Parkland Haibun

Parkland Haibun

What toll, dripping from his fingers? How does he sleep? Which truth
honored? The senator takes millions and offers prayers in lieu of action,
betraying the children, appeasing his benefactor. Seventeen chairs emptied
on this day, alone. He says nothing can be done, that laws are ineffective,
the shooting was “inexplicable.” What do his thoughts weigh? What griefs
will they bear? Can they reverse a bullet’s track or bring laughter back
to a family’s shattered life? Would any god answer this man’s prayers?

even the skunk balks

at Rubio’s empty words

ah, hypocrisy

Empty Cup

Empty Cup

I set down my cup, pour
tea and think this day, too,
may never end.

With what do we quantify love? How does grief measure us? Nine days ago I wrote “My father is dying and I’m sipping a beer.” More words followed, but I did not write them, choosing instead to let them gather where they would – among the darkening fringe at light’s edge, in that space between the shakuhachi’s notes, in the fragrance of spices toasting in the skillet. In unwept tears. Everywhere. Nowhere.

Seven days ago I wrote “My father is dead.” Again, I chose to let the unwritten words gather and linger, allowing them to spread in their own time, attaching themselves to one another, long chains of emptiness dragging through the days.

If experience reflects truth, sorrow’s scroll will unravel slowly for me, and will never stop. I feel it beginning to quiver, but only the tiniest edge emerges. I am nothing, I say. I am voice, I am loss, I am name. I am memory. I am son.

I have fifty-nine years
and no wisdom to show for it.
Never enough. Too much.

Missing Loved Ones

Missing Loved Ones

You marvel that a simple garment retains so much of a person’s
being. I watch the worm swinging on its long thread

from one side of the door’s frame to the other,
wondering how to avoid it should I go out, but a sparrow

solves that problem. In 365 BC, Gan De detected what was likely
Ganymede, but history records no other sightings until Galileo

in January, 1610. Thus an entity with twice the mass of our
moon went missing for 1,900 years, which helps explain

the parameters of oblivion. But nothing equals the heft
and gravitational pull of those we miss – the dead, the gone,

the lost, the never-coming-back – a friend’s laughter
still echoing twenty years later, a lover’s taste and smell

rekindled with each autumn’s first fire, or the dog’s warmth.
Small wonder that we ever exit the house, leaving these

companions behind. I watch the sparrow snatch another
snack, and consider the mechanics of loss. Ubiquitous, but

generated anew. Unique yet common, unfelt and devastating.
Late at night, you say, I draw comfort from cloth, stroke

the once inhabited trousers or the flannel sheets resting
in the drawer. This scarf, her love. That shirt, my heart.

“Missing Loved Ones” was drafted during the August 2016 Tupelo Press 30-30 challenge, and was subsequently published in Eclectica in summer 2017. Many thanks to editor Jen Finstrom for accepting the poem, and to Emily Bailey, good friend of many years and former office mate, for sponsoring the poem and suggesting the title.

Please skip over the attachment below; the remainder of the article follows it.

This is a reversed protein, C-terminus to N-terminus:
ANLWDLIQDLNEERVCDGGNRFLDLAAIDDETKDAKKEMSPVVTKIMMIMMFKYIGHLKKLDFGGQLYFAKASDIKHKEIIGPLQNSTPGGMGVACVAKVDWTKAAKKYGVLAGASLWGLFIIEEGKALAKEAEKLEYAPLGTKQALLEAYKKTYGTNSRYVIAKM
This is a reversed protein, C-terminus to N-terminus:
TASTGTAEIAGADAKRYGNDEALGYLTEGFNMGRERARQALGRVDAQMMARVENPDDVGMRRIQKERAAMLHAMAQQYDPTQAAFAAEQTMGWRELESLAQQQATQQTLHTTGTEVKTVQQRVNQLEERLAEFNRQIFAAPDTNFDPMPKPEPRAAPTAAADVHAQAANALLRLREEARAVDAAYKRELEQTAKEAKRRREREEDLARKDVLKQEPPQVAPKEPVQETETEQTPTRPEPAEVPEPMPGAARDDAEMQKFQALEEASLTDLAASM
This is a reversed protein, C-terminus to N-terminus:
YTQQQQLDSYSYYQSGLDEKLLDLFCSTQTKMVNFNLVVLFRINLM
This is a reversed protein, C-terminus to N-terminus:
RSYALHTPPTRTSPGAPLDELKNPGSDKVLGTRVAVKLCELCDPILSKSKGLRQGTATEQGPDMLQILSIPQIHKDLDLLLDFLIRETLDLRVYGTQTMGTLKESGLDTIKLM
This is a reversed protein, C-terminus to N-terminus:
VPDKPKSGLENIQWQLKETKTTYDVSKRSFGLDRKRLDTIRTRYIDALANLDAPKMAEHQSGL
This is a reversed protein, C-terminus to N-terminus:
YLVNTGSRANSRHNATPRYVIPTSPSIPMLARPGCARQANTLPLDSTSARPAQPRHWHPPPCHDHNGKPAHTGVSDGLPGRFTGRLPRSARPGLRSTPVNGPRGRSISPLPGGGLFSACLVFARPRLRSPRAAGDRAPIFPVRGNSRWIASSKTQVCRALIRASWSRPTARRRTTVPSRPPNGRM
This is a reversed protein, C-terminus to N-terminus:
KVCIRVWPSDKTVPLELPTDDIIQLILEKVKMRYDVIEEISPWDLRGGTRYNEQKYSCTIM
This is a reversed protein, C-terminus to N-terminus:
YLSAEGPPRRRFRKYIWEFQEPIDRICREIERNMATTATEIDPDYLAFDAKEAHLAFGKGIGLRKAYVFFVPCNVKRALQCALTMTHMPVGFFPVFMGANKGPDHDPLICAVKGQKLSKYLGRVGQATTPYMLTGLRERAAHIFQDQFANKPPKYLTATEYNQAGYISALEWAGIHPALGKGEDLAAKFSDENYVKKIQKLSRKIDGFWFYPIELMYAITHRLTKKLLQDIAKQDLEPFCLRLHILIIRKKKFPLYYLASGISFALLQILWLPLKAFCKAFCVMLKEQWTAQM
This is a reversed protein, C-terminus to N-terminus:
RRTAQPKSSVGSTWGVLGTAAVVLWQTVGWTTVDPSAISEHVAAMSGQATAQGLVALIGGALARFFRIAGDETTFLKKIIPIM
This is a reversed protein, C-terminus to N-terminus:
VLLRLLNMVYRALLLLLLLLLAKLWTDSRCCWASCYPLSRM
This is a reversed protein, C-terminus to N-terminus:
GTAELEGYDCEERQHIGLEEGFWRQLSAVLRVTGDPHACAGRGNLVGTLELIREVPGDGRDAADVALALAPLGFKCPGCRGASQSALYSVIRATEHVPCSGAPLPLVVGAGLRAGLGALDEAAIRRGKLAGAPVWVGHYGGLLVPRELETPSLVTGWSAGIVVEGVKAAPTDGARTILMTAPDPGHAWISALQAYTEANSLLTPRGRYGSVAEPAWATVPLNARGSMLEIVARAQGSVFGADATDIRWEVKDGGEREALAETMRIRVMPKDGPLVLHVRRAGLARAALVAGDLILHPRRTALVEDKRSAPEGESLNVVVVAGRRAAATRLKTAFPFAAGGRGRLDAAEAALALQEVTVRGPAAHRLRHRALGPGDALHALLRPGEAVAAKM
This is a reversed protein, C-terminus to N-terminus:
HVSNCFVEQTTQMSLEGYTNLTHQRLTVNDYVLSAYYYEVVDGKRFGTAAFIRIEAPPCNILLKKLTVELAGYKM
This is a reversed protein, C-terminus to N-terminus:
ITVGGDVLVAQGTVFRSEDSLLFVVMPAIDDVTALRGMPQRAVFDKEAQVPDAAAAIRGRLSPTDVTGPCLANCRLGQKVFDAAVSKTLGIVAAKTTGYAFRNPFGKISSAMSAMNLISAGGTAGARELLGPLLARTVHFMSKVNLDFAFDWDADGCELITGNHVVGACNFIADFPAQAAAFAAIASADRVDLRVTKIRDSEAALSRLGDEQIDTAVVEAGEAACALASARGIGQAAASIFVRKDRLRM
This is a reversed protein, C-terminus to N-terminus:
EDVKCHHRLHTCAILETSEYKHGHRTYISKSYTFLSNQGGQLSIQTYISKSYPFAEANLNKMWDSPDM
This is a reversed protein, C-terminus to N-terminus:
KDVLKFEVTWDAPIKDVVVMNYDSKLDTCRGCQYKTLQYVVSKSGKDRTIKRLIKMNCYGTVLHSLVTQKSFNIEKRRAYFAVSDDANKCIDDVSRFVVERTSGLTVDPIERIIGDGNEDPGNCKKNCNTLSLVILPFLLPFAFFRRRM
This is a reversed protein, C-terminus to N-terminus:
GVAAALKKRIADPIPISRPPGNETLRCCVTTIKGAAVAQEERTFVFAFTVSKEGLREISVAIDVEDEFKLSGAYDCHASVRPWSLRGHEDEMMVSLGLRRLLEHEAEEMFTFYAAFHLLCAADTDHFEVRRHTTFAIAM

Mockingbird

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Mockingbird

Withdrawn, it unfolds
to another
voice, like that

of a child lost in the wind.
Or, lonely, it rises from its place

and sings, only
to return and start again.
The pleasure we accept derives from

the knowledge that we are not alone.
Each morning we walk out and sit
by the stones, hoping to observe some

new patterns in his life. What we
see is an answer. What we hear is no song.

* * *

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“Mockingbird” made its first appearance here in January 2015. It was written
in the 1980s, probably around 1987-1989.

Shadow

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Shadow

walking,
crushing juniper berries
at dusk

the dog shadows me
in his absence

* * *

“Shadow” first appeared here in April, 2015. It could be considered a companion piece to “Mother’s Day,” which is included in the July 2016 edition of The Lake.

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Night

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Night

Which particular wind curls through this dream of mountains
and books left opened? One that flicks pages or shreds
leaves while caressing your cheek? Or another, damp
and limp from envy, barely ruffling the night’s
curtain? In your sleep I am none of these,
relegated instead to unseen tremors or
the chill rasp of sparked surprise, a
tune laid across an unmade bed
in spring, its notes cluttering
the score. Or might I be the
stilled motion, eyes closed
and held taut, creased as
if worn by a pocket’s
rub and frequent
unfolding? This
is your clock.
Continue
the lie.

 

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“Night” last appeared here in October 2016.

Arthritis

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Arthritis

If at night I stray in thought,
dreaming of nimble fingers

and my departed dog’s walk,
will you smile

when I scratch his absent ear
and apologize for the times

I failed him? Even combined,
all the words in these unread books

could never soothe the guilt
of leisure and complacency, nor

match the joy of jumping
for the kicked ball, no matter the

outcome, despite the consequences.

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“Arthritis” is included in Indra’s Net: An International Anthology of Poetry in Aid of The Book Bus, and has appeared on the blog as well.

All profits from this anthology published by Bennison Books will go to The Book Bus, a charity which aims to improve child literacy rates in Africa, Asia and South America by providing children with books and the inspiration to read them.

Available at Amazon (UK) and Amazon (US)